Sunday, 30 June 2013

Hornets Can't Compete With Crusaders' Hubris

North Wales Crusaders 48  - Hornets 0

North Wales Crusaders are way too good for Championship 1. We know this, not because of their thumping win against a disjointed, undercooked Hornets, but because everyone associated with the club tells you so at every possible opportunity. One bloke told me that they were 'too good this division' whilst I was having a piss at half-time. 

On this bulldozing performance, Welsh Urinal Bragging Man was right on the money. From 1 to 17 they out-thought, ou-powered and out-played their Hornets opposite numbers. But whilst spending most of the first 40 minutes in scrambling retreat or on thwarted advance, Hornets desperately clung to the game. Like a drowning man clutching a piece of wreckage, they hung on for dear life in the face of a potential torrent.

Crusaders opened the scoring after 10 minutes when  Dallimore ran off a Moulsdale break to score under the black dot. Five minutes later, the home side capitalised on cheap possession from a first tackle knock-on, Johnson drawing defenders before slipping an inside ball to Adamson. On 35 minutes, Massam grabbed his first, supporting a Bannister break to score out wide. Half time 16-nil.

Despite failing to create a single chance in 40 minutes, Hornets were somehow in contention, but needed to score first if they were to keep a fast-fading foothold on the game.

However, within four minutes of the restart Brown had sent Moulsdale in for the try that effectively opened the floodgates. Indeed, the more Hornets strove, the worse things got. With the home side's super-sized pack pounding out the hard-yards in centre field, the tries began arriving at regular intervals. Bannister on 52 minutes, a Massam double in the 65th and 72 minutes. Hard to watch.

Whilst pretty much out played in every aspect, Hornets did fall foul of some refereeing aberrations. Two late tries from Massam from outrageously forward passes stretched the scoreline further as the home fans wet themselves with delight.

As it was, Hornets went down not with a bang, but with a whimper. Failing to create a single, meaningful break in 80 minutes is that hardest thing to take about this. Yes, both Wayne English and Dom Speakman were held-up over the line from determined solo surges. And yes, a raft of injuries has seen a settled line-up shuffled and disrupted. But the lack of that killer-pass or kick that can crack a determined defence cruelly exposed Hornets' lack of a Plan-B when things begin to drift.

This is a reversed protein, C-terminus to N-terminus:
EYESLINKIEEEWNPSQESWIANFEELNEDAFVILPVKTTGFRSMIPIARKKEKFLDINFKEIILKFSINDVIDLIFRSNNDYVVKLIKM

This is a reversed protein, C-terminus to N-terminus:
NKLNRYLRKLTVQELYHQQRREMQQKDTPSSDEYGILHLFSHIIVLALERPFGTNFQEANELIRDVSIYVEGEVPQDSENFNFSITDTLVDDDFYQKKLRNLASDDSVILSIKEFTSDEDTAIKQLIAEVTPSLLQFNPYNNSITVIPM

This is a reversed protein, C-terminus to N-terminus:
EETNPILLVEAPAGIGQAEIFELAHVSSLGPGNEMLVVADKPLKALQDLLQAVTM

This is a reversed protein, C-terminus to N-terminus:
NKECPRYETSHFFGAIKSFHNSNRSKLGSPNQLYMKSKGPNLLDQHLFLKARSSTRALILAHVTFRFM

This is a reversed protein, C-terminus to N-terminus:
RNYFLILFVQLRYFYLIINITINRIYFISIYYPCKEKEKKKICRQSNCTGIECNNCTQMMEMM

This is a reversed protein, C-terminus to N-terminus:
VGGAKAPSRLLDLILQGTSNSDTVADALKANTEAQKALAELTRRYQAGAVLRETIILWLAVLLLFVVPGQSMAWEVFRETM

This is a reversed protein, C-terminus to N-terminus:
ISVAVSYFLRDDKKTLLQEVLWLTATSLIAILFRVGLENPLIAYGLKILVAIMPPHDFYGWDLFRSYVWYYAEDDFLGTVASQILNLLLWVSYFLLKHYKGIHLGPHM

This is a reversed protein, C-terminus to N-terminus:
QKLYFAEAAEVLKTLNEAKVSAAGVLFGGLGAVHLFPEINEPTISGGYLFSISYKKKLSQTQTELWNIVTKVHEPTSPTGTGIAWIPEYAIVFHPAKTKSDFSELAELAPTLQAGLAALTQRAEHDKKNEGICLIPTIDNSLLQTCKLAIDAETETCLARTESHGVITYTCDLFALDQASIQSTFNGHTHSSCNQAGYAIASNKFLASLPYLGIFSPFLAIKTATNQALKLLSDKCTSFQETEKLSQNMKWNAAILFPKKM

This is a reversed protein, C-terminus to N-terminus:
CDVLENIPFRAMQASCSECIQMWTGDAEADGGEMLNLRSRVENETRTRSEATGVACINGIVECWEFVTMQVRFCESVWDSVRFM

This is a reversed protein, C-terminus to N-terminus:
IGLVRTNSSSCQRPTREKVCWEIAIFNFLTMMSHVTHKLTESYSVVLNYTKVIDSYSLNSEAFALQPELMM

For the Hornets faithful who arrived strung-out after horrendous traffic probems en-route, this was painful to behold. And, whilst there was little if anything to sing about for us, you can't deny that, backed by their army of noisy fans, Crusaders do create an atmosphere. Sadly, it's one of entitlement, arrogance and hubris. 

1 Wayne English
2 Gareth Langley
16 Danny Davies
23 Dave Hull
5 Dave Sutton
6 Paul Crook
32 Danny Yates
8 John Cookson
31 Chris Hough
29 Carl Forster
11 Chris Baines
13 Jordan Case
26 Dave Llewellyn
28 Jordan Hand
24 Mark Goodman
30 Dom Speakman
10 Matty Crow

Wednesday, 26 June 2013

Sunday's Coming - Crusaders

It's been month of mixed emotions over at Wrexham's Nvrsty f n Vwls. Having spent a week on the phone to the Samaritans after the shock defeat at Hemel, how happy Big Spending North Wales Crusaders™ were to ram 58 points through the competition whipping boys Gloucestershire All Golds.

It's raining cash...
Leading just 18-12 at the break, Crusaders scored 30 points in a runaway half-hour spell to take the Glos. off the All Golds' afternoon (see what we did there?). Former Warrington Wizard Jono Smith hiting the Jackpot, scoring a hat-trick. Off the bench.

However, the most existential quote of the week came from Crusaders' South African centre Christiaan Roets on coming back from  six weeks out with a ruptured pectoral muscle: "My core is fragile…" - we know how you feel, man - we are all but insignificant specks of cosmic dust in an ever expanding universe…

Talking of life in a vacuum, Sunday is Crusaders' last game before the Northern Rail Cup Final Bowl Plate curtain-raiser thing against Skolars in sunny Halifax two weeks hence. Looking at it coldly, Sunday would be a really bad time to pick up an injury. What with a final coming up and everything…

Needless to say, Clive Griffiths isn't happy about the enforced break. Speaking in the League Express this week he said: "It's not good."

All that remains is to say get over to Wrexham if you can on Sunday. This is the game of the day in KPCh1 and you wouldn't want to miss it if we won. Which we need to really after last Sunday's blip.

So we'll see you there. Until then, here's a Welsh classic for all you fans of profligate expenditure...

Monday, 24 June 2013

No Fun.

Skolars 32 - Hornets 16

At the best of times there's little edifying about a trip to London Skolars. No-one fancies the trip, no-one likes being there and no-one much fancies the journey home afterwards. And, once again, Hornets fell foul of the Skolars hoodoo as  - as is becoming an annual tradition - they saved their worst performance of the season for our trip to the capital's crucible of anti-football.

In our match preview we described the New River Stadium as a '… graveyard of unforced errors, slipshod defence and shocking discipine…'  and, in this nightmarish mess of a game, the hardcore travelling fans were subjected to all three as Hornets half-heartedly chased a game they never really looked like they wanted to catch.